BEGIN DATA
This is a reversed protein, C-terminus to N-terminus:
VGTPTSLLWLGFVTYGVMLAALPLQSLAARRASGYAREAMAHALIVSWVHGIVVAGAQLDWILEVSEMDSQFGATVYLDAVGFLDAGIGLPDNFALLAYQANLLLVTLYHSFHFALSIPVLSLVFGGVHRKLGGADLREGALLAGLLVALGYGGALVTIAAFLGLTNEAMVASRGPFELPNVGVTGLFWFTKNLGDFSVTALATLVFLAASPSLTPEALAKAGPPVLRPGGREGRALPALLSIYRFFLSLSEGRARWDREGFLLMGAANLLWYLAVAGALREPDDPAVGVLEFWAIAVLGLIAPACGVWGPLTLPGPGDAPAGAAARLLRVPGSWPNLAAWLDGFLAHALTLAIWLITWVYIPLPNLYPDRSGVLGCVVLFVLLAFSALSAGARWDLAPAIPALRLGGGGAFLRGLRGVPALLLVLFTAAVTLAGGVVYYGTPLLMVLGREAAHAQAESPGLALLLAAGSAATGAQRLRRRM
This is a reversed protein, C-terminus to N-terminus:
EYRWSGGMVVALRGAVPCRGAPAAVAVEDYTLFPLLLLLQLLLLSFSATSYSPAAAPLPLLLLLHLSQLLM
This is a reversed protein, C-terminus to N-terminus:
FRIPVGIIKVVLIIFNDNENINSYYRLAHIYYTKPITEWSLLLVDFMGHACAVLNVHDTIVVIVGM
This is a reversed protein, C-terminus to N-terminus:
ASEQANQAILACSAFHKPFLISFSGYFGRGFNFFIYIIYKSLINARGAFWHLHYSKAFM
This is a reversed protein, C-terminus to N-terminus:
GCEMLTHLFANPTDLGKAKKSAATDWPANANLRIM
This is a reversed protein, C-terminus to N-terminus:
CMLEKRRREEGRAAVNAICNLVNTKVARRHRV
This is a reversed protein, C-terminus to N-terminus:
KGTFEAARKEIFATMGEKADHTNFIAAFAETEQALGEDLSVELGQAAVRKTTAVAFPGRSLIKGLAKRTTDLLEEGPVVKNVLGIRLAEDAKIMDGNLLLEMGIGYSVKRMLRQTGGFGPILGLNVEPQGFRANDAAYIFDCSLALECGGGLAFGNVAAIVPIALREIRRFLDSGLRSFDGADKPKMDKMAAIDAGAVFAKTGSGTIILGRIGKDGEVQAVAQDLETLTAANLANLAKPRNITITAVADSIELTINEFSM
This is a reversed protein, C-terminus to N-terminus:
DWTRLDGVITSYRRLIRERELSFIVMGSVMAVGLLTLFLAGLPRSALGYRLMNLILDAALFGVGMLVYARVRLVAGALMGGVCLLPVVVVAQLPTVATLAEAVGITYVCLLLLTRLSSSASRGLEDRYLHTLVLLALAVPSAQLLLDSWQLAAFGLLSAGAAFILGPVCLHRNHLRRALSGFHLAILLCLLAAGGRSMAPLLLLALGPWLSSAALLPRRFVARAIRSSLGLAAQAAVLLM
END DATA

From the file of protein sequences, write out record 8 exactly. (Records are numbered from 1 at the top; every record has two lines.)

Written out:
This is a reversed protein, C-terminus to N-terminus:
DWTRLDGVITSYRRLIRERELSFIVMGSVMAVGLLTLFLAGLPRSALGYRLMNLILDAALFGVGMLVYARVRLVAGALMGGVCLLPVVVVAQLPTVATLAEAVGITYVCLLLLTRLSSSASRGLEDRYLHTLVLLALAVPSAQLLLDSWQLAAFGLLSAGAAFILGPVCLHRNHLRRALSGFHLAILLCLLAAGGRSMAPLLLLALGPWLSSAALLPRRFVARAIRSSLGLAAQAAVLLM